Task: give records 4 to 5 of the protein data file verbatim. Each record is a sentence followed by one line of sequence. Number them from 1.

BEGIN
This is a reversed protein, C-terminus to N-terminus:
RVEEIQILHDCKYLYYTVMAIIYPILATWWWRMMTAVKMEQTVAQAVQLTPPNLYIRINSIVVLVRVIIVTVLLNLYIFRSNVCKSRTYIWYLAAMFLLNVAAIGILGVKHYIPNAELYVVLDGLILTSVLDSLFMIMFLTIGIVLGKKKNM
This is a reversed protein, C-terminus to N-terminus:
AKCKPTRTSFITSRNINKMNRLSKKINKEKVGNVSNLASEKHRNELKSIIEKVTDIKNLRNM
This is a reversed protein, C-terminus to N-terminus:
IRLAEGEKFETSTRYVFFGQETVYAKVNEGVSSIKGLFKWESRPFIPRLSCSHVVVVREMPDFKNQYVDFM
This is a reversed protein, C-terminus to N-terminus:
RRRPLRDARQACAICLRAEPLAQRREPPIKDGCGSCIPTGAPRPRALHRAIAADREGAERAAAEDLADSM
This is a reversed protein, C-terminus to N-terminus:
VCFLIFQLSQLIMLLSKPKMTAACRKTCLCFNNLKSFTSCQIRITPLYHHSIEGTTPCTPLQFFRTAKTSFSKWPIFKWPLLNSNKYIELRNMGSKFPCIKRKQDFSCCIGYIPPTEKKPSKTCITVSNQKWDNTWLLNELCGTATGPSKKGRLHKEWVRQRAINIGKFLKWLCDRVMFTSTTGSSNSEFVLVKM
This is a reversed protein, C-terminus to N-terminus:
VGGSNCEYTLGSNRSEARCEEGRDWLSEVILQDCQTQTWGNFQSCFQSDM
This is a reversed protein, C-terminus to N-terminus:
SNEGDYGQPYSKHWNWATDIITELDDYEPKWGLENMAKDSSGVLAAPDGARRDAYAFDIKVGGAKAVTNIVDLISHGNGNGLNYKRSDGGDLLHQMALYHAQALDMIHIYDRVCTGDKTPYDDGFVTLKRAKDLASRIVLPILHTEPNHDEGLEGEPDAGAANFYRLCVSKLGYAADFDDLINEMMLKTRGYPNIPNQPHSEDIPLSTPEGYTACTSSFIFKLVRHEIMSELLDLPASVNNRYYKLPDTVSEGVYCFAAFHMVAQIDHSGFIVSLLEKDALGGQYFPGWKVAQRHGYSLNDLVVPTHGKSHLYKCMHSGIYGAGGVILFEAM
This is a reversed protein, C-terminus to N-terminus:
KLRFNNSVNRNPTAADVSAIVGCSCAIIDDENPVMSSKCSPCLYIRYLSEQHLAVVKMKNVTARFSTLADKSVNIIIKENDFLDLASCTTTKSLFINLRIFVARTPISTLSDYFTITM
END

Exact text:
This is a reversed protein, C-terminus to N-terminus:
RRRPLRDARQACAICLRAEPLAQRREPPIKDGCGSCIPTGAPRPRALHRAIAADREGAERAAAEDLADSM
This is a reversed protein, C-terminus to N-terminus:
VCFLIFQLSQLIMLLSKPKMTAACRKTCLCFNNLKSFTSCQIRITPLYHHSIEGTTPCTPLQFFRTAKTSFSKWPIFKWPLLNSNKYIELRNMGSKFPCIKRKQDFSCCIGYIPPTEKKPSKTCITVSNQKWDNTWLLNELCGTATGPSKKGRLHKEWVRQRAINIGKFLKWLCDRVMFTSTTGSSNSEFVLVKM